Incorporating More Fluency

Happy Wednesday Literacy Land friends! It is Em from Curious Firsties to talk about some quick tips to boost reading fluency in our students---at any age!

Working with first graders that are currently reading at a lower level than peers, I am always searching for more ways to get print into their lives.  I am always looking for more ways to incorporate more "time on text" for them.

After attending a Literacy Conference this winter, I walked away with some fluency tips that I wanted to explore and implement.  Here are some of them:

1. Closed Captions at home
I don't think this is a new tip.  There is research to support the benefits that closed captions do have on reading.  I found many research articles listed on Zane Education.  In the fall, we asked our parents to start turning on the closed captions (with child-appropriate TV shows); however, my own little preschoolers watch PBS without the closed captions on because I never remember to turn them on.  It made me wonder...if I'm not doing it, how many other families are not doing it?

My school had conferences last week and we decided that we would make the closed captioning suggestion again, but this time we would use magnets.  My hope is that families will go home and remember this tip when they put their magnet on the fridge!

Thanks to 3AM Teacher for frame and KG fonts.
You can grab these magnets for free, print them off, cut them out, laminate them (if you would like), and stick a little magnet on the back.

2. Neurological Impress Method
Tim Rasinski introduced me to this type of paired reading when I saw him speak at the Ohio Literacy Conference in December.  Since then I have done some more reading and research on the method.  It is very similar to paired reading but there are some slight differences.

*Choose a book at the student's instructional level (for the first few sessions, I would use an independent text until the student understands the technique).
*Sit next to and slightly behind the student.  In "The Fluent Reader," Rasinski suggests that you try to read into the student's left ear.
*The more proficient reader points to the text (or both readers point).
*Both readers begin reading the text; however, the more proficient partner readers slightly faster and louder.

This is a more intense method to paired reading because the student will need to keep up with the proficient reader.  Due to this, Rasinski suggests that these sessions would last no longer than 15 minutes (and even less time when you first begin).  But that over the course of the week 3 of these sessions should occur.

ReadStrong provides some additional information on this type of paired reading.  I also watched quite a few videos that demonstrate how neurological impress method should look.  Here are two videos that my vertical team watched together to get a better idea of how to implement:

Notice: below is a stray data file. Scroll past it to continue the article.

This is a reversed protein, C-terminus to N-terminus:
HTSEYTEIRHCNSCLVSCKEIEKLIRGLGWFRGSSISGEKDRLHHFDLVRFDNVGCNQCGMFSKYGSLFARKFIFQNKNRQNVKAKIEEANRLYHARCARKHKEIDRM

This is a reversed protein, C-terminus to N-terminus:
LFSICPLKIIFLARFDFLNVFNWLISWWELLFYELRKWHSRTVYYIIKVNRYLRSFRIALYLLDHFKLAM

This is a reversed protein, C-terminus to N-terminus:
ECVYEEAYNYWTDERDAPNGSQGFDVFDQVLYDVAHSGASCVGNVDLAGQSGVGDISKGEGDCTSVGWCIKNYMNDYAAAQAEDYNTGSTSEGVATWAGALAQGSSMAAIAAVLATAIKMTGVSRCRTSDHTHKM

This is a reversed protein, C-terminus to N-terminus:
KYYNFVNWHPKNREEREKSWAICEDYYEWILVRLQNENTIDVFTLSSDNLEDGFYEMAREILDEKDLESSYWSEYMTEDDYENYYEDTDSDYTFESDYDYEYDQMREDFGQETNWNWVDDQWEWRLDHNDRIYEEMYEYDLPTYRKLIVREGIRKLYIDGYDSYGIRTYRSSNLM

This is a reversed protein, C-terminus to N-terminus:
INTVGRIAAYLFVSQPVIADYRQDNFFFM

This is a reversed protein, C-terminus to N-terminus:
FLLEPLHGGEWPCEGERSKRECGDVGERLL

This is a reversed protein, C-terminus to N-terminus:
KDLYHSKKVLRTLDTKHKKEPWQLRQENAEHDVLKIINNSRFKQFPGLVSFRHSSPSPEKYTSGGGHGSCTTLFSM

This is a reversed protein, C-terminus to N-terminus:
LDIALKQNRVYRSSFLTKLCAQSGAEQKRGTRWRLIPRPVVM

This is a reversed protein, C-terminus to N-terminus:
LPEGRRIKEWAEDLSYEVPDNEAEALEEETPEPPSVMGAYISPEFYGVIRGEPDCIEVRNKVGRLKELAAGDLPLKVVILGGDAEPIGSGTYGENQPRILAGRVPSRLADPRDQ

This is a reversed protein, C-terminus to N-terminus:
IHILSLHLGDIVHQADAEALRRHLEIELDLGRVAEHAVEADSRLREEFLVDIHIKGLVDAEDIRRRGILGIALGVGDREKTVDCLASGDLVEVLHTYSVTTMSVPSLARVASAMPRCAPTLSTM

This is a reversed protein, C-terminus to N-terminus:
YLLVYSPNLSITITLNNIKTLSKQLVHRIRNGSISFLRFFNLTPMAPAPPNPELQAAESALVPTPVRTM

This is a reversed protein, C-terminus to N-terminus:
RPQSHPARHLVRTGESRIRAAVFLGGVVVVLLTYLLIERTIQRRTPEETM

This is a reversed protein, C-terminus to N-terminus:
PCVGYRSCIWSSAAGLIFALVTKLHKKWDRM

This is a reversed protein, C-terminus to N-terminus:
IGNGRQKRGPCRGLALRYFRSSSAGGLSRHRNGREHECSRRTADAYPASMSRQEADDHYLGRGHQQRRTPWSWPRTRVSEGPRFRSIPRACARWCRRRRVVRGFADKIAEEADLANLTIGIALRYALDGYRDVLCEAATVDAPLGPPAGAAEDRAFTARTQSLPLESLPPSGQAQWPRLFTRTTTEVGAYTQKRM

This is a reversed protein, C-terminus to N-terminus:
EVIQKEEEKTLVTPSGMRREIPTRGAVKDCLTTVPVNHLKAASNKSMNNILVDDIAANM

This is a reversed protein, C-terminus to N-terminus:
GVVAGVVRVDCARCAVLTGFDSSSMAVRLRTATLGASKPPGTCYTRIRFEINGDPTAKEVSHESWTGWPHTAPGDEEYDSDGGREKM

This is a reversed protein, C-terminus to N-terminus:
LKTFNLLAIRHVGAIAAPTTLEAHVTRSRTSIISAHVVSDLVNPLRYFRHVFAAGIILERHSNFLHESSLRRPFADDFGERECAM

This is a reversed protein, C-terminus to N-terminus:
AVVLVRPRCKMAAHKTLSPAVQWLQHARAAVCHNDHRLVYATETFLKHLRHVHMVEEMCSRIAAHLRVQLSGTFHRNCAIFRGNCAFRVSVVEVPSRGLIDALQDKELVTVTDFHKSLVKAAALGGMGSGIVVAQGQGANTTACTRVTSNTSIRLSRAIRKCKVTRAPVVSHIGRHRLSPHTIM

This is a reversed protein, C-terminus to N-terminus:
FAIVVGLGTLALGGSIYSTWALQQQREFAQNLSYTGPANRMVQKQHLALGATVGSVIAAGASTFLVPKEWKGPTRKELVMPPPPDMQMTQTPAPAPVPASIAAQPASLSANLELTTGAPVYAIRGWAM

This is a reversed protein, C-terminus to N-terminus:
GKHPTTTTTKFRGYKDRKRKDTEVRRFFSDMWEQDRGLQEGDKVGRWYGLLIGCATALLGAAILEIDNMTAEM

3. Purpose to Repeated Readings
Repeated readings also assist in reading fluency.  As Rasinski discussed repeated readings at the Ohio Literacy Conference he said that you should always set up your lesson with a purpose behind the repeated readings.  I was thinking, "Yes, yes, of course.  I do this."  But do I?  I always set up my lessons with why we need to do this or that.  But when it comes to reading  a text more than once, do I really give my students the necessary motivation to become more proficient and fluent?

It got me thinking....and I made some changes.

I started doing my daily fluency practice a little different this year in my small groups.  You can read more about that here.  One major difference is the purpose I establish.  Each Friday I will be audio recording each small group reading a particular text.  I use the free Evernote app to record them chorally reading.  Then they will each get a CD filled with these recordings.  They were so excited to hear about the CD.  YES!  Purpose was established!

Have you found that any of these tips have worked in your classroom?
What are some fluency tips that you use in your classroom or ask your families to try to incorporate?


  1. That's me and my daughter on the second video! I was doing a demo for my grad class. A little hard to do NIM with a reader who is fluent, but we gave it our best shot. Hope it was helpful!

    1. Thank you!! It was so helpful! My vertical team sat down and we watched/discussed the method together. We have all been trying it out in different ways in our classrooms and modeling it for our parents to try at home. We hope that it can make a difference for our struggling readers. Thanks so much for reading!

  2. The NIM is so fascinating to me. I think I'm going to try it with one of my struggling readers tomorrow when I can work with him one-on-one for a few minutes. Thanks for sharing the videos- they really help!

    Also, you'll have to show me how you manage the recordings in Evernote sometime... I have not figured out why everyone loves that app so much! :)


    1. I will do that for sure!! That app has changed our writer's workshop and now I am incorporating it into my small group! Thanks for reading. I can't wait to incorporate more of this NIM!

  3. NIM has worked so well for my struggling readers. I highly recommend it. I love the videos you posted from Read Strong. What a great site! I also loved your use of Evernote. Thanks for a great post!
    Emily, TRT/OG

    1. Thanks Emily! I shared some of the websites you had shared with my vertical team. We are really working together to get better at this strategy and that is really exciting. It makes such a difference when you have a team of people!